Muffins recipes

National dish of Cameroon

flag of Cameroon

  • Independence: 1. 10. 1961
  • Capital: Yaoundé
  • Official language: French, English
  • Population: 20 549 221
  • Area: 475 442 km2
  • International code: CM
  • Currency: Central African CFA franc (XAF)
map of Cameroon

Ndole

Ingredients:

  • 8 oz (1 cup) Groundnuts/Peanuts(Skinless)
  • ½ pound shrimp
  • ½ pound stockfish
  • ½ pound Beef
  • 4 garlic glove
  • 1 large Onion
  • ¾ cup Crayfish(ground)
  • 2 Tablespoon Maggi( Bouillon)
  • 1 pound Bitter leaves(Spinach) / Bitter leaves
  • 3 cup oil
Ndole is national food (dish) of Cameroon

Instructions:

In a large pan season meat with salt, maggi and onions and boil until tender depending on the choice of meat. Meanwhile, boil stock fish with salt and water; add it to the boiled meat. You should have about 3 cups of stock from the meat and stock fish. Reserve the rest or freeze it. Boil peanuts for about 10 minutes in a sauce pan. Let it cool and blend/pulse in a food processor or blender into a fine consistency use water to facilitate the blending .Add to the mixture of beef and stockfish. Blend one onion and garlic into a fine paste and add to the mixture of peanuts and meat. Pour in the crayfish and let it simmer for 10 minutes stirring frequently to prevent burns. Season with salt and Maggi. You might have to add more later. Add the bitter leaves or spinach to the pot. Stir and simmer for several minutes more. While the pot of ndole is simmering, heat oil in a fry pan or, preferably a cast iron. Add the shrimp, stirring constantly until they just turn pink. Slice and add the remaining onions stir for a few more minutes. Finally incorporate the mixture of shrimp, onions and oil into the pot of Ndole. Stir for a few minutes and serve hot with any of the sides mentioned above. Notes: If using dry bitter leaves soak overnight and cook for 15minutes using 1 teaspoon of bicarbonate soda. Rinse thoroughly and drain. Soak stockfish overnight to help tenderize the fish.

Info:

Cameroonian cuisine is one of the most varied in Africa due to its location on the crossroads between the north, west, and centre of the continent; added to this is the profound influence of French food, a legacy of the colonial era. Staple foods in Cameroon include cassava, cocoyam, yam, rice, plantain, potato, maize, beans, and millet. The French introduced French bread and Italian pasta, which are not as widely consumed, however, due to their price. The main source of protein for most inhabitants is fish, with poultry and meat being too expensive for anything other than special occasions. Bush meat, however, is commonly consumed, some of the most sought after species being the pangolin, the porcupine and the giant rat. Regrettably, there is also a thriving, illegal trade in endangered bush meat species such as chimpanzee and gorilla. Given that Cameroon was colonised repeatedly, New World staples were introduced several centuries ago, as well as European cooking techniques and culture. It is also influenced by its geography, with distinct differences between its North and South regions. Cameroon is made up of over 250 ethnic groups and cuisine differs between ethnic group and also by region.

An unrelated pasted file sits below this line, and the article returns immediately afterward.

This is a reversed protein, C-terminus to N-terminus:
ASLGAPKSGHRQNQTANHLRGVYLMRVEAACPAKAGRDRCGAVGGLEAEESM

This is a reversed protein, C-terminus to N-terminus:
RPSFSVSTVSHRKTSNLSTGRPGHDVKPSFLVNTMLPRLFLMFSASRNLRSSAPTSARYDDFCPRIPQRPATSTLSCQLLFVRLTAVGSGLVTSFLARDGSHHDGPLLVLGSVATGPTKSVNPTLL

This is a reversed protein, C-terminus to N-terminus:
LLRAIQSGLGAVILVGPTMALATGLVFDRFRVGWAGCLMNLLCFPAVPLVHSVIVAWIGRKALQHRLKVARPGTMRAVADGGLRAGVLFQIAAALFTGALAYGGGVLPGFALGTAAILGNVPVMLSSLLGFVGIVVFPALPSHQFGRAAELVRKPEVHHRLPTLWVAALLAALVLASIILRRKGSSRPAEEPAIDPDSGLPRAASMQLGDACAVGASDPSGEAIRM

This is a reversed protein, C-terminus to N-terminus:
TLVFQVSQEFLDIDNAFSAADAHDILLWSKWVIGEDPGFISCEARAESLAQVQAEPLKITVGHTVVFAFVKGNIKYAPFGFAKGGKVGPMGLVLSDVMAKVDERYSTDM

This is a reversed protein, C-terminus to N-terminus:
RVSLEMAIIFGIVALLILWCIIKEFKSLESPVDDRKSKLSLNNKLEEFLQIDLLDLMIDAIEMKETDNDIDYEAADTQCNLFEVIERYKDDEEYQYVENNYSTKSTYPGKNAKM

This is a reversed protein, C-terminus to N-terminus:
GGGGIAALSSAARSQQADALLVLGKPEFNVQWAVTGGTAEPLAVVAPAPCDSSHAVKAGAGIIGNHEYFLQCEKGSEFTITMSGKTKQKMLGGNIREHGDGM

Ndolé is the vegetable dish of Cameroon. The dish consists of a stew of nuts, ndoleh (bitter leaves indigenous to West Africa), and fish or ground beef. The dish may also contain shrimps or prawns, which are the most important sources of protein in this dish. It can be eaten with anything from rice to bobolo (a Cameroonian dish made of fermented ground manioc or cassava and wrap in leaves). Ndole was originated by the people of Douala who live along the Atlantic Coast, but it is popularly eaten across the globe now. George Collinet, the host of Afropop Worldwide, stated that Ndole used to be prepared only for special occasions, such as marriages, or baptisms Cameroonians.

Ndole is one of the national dishes of Cameroon. The Ndole is like the Cameroonian flag revered by her children and worshiped by the elders. The Ndole is a mixture of vegetables, fresh peanut paste, crayfish, shrimp and beef preferably with bones. The Ndole can be eaten with Fufu, Cassava, yams, rice or fried plantains. In terms of nutrition, this dish is very rich thanks to the beautiful mix of peanut paste and shrimps. Ndole gives you a substantial intake of vegetables! Try something new..although the original recipe only uses bitterleaf a very wild plant mostly found in West Africa, it can be substituted with Collar Green, Kale or spinach. You will miss the bitterness of the Bitter leaf.

 
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